George Bush is a Miserable Failure Again, in Google’s Knowledge Base

I’ve written about Google Bombs in the past, and how a bio page featuring President George Bush ranked highly on a search for “Miserable Failure” as a result of a Google Bomb, in a post from 2011 titled How a Search Engine Might Fight Googlebombing.

In a post from earlier today, Nemek Nowaczyk wrote a post Google Bombing the Knowledge Graph: Who’s a Liar? He noticed that on a search for “liar” (in Polish), Poland’s Prime Minister Donald Tusk appears in the knowledge base results for the search. Nemek sent me an email with a link to his post. Within seconds, I was typing one of the better known English language Google bomb phrases into a Google search, with a guess as to what I would see there.

knowledge-base-result-miserable-failure

Ok, so the top knowledge base result on a search for “miserable failure” wasn’t George Bush. But a smiling George Bush was close enough to be a “see results about” disambiguation knowledge panel result.

Google probably didn’t intend the Polish Prime Minister to show up on a search in Polish for “liar,” or George Bush in an English language search for “miserable failure.” But it’s easy to understand how Google Bombs might have slipped into Knowledge Base results for the two.

For more about Google knowledge panels, see my recent post on How Google Decides What to Know in Knowledge Graph Results.

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8 thoughts on “George Bush is a Miserable Failure Again, in Google’s Knowledge Base”

  1. Hey Bill,

    Ironic – When Google adjusted for “Google Bombing” back in late 2009 my lead gen site was hit hard for have to much direct anchor text links pointing to it. At the time I didn’t understand why anyone would want to diversify their links to lower volume likewise terms. I wonder if my site bounced back which I haven’t looked at in the last few years. If so I should be expecting some big checks to start rolling back in. LOL

  2. I couldn’t help but chuckle at this. To have this former president and the words “knowledge base” in the same sentence. The Universe works in mysterious ways, and apparently so does the online universe (said tongue-in-cheek). Thanks, I needed that.

  3. Hi Joe,

    That’s a really good questio – where does that fine line exist between a page that ranks well and might be seen as an “authority” or a “navigational” result for a certain query, or even an entity that might be associated with a specific site, and anchor text that might be seen as a Google Bomb or contains a high level of repetition of anchor text in a way that might be something a site might be penalized for?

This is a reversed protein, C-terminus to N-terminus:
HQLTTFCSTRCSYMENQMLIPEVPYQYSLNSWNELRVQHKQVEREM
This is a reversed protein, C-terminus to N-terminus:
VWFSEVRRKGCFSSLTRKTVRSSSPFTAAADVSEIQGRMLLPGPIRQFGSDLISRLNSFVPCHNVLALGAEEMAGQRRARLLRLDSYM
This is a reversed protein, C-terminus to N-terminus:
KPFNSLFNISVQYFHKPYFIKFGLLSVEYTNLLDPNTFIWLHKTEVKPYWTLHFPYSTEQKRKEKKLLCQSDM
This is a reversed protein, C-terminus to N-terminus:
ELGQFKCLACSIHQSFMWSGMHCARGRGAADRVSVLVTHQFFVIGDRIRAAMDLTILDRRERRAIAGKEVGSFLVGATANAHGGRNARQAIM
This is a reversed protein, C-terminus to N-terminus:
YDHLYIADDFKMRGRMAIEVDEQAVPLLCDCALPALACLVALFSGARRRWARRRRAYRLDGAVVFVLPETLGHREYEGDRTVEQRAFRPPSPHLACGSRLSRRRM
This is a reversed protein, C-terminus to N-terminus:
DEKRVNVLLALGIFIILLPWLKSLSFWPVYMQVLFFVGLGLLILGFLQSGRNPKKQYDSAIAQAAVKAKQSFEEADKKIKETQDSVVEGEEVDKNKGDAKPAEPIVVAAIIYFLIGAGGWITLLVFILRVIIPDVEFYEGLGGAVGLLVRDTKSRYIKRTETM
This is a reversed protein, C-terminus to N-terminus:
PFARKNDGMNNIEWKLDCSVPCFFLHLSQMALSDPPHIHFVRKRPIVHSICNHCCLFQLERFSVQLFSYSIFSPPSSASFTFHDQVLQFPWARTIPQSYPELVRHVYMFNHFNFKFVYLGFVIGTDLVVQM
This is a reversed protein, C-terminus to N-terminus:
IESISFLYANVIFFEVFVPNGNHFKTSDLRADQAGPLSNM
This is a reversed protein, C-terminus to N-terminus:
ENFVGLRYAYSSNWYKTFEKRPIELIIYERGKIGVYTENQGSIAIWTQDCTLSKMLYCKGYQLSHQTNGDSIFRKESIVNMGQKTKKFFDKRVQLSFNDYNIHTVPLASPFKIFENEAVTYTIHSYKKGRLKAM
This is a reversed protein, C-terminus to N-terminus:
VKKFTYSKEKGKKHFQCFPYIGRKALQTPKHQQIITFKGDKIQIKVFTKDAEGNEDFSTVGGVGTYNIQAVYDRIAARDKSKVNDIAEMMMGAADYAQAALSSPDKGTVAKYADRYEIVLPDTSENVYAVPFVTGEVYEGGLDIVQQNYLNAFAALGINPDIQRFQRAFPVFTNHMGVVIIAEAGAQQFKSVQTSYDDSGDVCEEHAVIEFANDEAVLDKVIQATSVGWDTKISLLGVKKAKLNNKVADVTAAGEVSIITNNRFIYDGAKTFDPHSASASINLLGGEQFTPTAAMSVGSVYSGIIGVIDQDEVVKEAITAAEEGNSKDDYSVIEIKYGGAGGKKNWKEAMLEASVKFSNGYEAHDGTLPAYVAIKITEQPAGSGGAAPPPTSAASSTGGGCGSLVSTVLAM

Chances are that having a wide range of links from a diversity of relevant pages can be seen as a positive signal. If some of those pages are pages that might also rank for that anchor text, that could help, too. It probably also helps if many of those pages and links are seen as higher quality pages instead of pages that might appear to have been created only to help improve the PageRank and/or hypertext relevance of pages being linked to – that can make the pages being linked to appear to be given editorially judged quality pages instead of doorway pages, for instance. Anchor text pointed to pages that not only uses specific (exact match) anchor text, but also anchor text that might be related to each other based upon things like co-occurrence as described in places like Google’s Phrase Based indexing patents also can likely be seen as a positive signal regarding how anchor text pointed to pages might be perceived by search engines.

  4. Hi Sandy,

    It is surprising that Google’s knowledge base results haven’t had those Google bomb filters applied to them. I’m guessing that there’s probably someone at Google looking into those to see if they should be added, and how best to filter them. But it was good to see that Google had missed something like Google Bomb results, if only to show that they are really human. :)

  5. Ha ha very funny. I remember when it originally happened and it was funny back then but now, with Google (supposedly) being a lot cleverer and constantly wanting to improve their algorithm. Very poor showing in my eyes.

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